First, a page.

The Secretary: I think we ought to ask Asad again what he thinks we can do to encourage the solution that he envisiges.

Sisco: Well, we are still waiting for his answer to our first query.

The Secretary: Okay, but we should ask Hussein what diplomatic steps he recommends to achieve these objectives.

Sisco: He may want to seek Asad’s views.

The Secretary: That’s okay, but we should not be the ones to suggest that he do it. There’s no rush on this. It can wait for a few hours in order to see the cables before they go out.

What is your instinct? Mine is that they won’t move and that they won’t raise it with the Soviets. I told the British to go to the Soviets and say that they had their own sources that told them the Syrians were seriously contemplating a move into Lebanon. The British were then to [Page 967] ask the Soviets to use their influence to restrain the Syrians. That way the Soviets would share the responsibility for restraining the Syrians.

Murphy: It’s my personal feeling that the message last night to Damascus5 would have been very chilling to the Syrians if they were actually ready to make a move.

The Secretary: But do you think it was sufficiently friendly?

Murphy: Yes, it was warm enough, but where it counted it was firm.

The Secretary: Given the likely Egyptian reaction and the Israeli reaction, allowing the Syrians to go in would just be opening an impossible can of worms. If the Syrians go in, the Israelis would almost certainly go in themselves. They would probably tell us to buzz off—face us down.

Sisco: Can you tell the Secretary how all of this has affected Asad’s internal position in Syria?

Murphy: It’s the first time in years that he’s been so far out in front on such a major loss. The last time I saw him he told me, my people have a lot of relatives in Lebanon and they’re asking me why we haven’t been able to get a settlement. He is deeply involved.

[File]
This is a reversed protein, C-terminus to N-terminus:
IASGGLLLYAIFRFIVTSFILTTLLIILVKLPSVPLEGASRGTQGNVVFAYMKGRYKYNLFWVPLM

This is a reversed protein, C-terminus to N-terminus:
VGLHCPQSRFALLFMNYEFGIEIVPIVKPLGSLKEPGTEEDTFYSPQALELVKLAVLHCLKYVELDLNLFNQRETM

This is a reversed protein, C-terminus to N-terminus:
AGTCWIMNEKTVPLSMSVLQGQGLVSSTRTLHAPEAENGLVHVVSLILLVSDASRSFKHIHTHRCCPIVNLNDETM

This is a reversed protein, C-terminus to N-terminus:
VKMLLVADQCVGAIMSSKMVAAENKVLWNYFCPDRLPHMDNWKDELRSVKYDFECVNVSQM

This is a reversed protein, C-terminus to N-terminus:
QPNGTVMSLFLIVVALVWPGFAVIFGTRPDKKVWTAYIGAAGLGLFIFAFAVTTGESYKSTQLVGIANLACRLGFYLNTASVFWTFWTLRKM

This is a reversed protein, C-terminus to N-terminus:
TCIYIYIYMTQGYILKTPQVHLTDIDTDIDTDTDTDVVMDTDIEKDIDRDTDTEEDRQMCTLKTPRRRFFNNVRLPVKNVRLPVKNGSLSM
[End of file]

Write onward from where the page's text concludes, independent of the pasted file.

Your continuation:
The Secretary: But the sticky thing is the absolutely unconscionable Israeli behavior. I would risk Egyptian displeasure if we could keep the Israelis out. But we cannot risk a Syrian move, and an Egyptian, and an Israeli reaction. The end result would be exactly what we have worked all these years to avoid: it would create Arab unity. Worse yet, it could lead to a war.

Now if I could design the solution, I would go to Asad and say “if you could move in quickly, and if you could give us an iron clad guarantee that you will get out again quickly and that you will not go south of the river, we will keep the Israelis out.” I would tell that to Hussein too. The problem is, under the present circumstances, I don’t think we could bring it off. The Egyptian displeasure we could handle. But if Israel goes in, Egypt would lead the charge against Syria and then Syria would be forced to attack Israel. You don’t seriously think that Asad could permit Israel to move into Southern Lebanon without attacking it, do you?

Murphy: That’s something I’ve been thinking about quite a bit overnight and I have come to agree with that. I think he would have to attack.

The Secretary: He would have to defend those PLO camps.

[Page 968]

Murphy: All he really wants is to maintain his own little kingdom. To keep his relations with the PLO, and Jordan, and Lebanon all in tidy order.

The Secretary: The thing those idiots in Tel Aviv just don’t seem to be able to get through their heads is that if they back Asad up to the wall in Lebanon and he survives it, they still have UNDOF to go through.

Scowcroft: But there is still a great deal of danger in doing nothing. There is the effect it would have on Asad, and the fact that the PLO would probably take over.

The Secretary: Let’s be realistic. The only plan that would really work is the one we simply cannot do. The penalty for an Israeli move into Southern Lebanon is just intolerable. The ideal of course would be for the Syrians to move rapidly in and out.

Murphy: If you could actually get them to promise that they would get out quickly, would you take it to Israel?

The Secretary: How would we get them to promise that? Mechanically, how? You would have to be approached at a high level. Could Hussein do it?

Sisco: Hussein could do it. But he would have to get specific commitments about the level of augmentation, the precise political objectives, and get him to tell us that he needs exactly this amount of time. If we could get him to lay it all out like that, it’s just conceivable that the Israelis might consider it.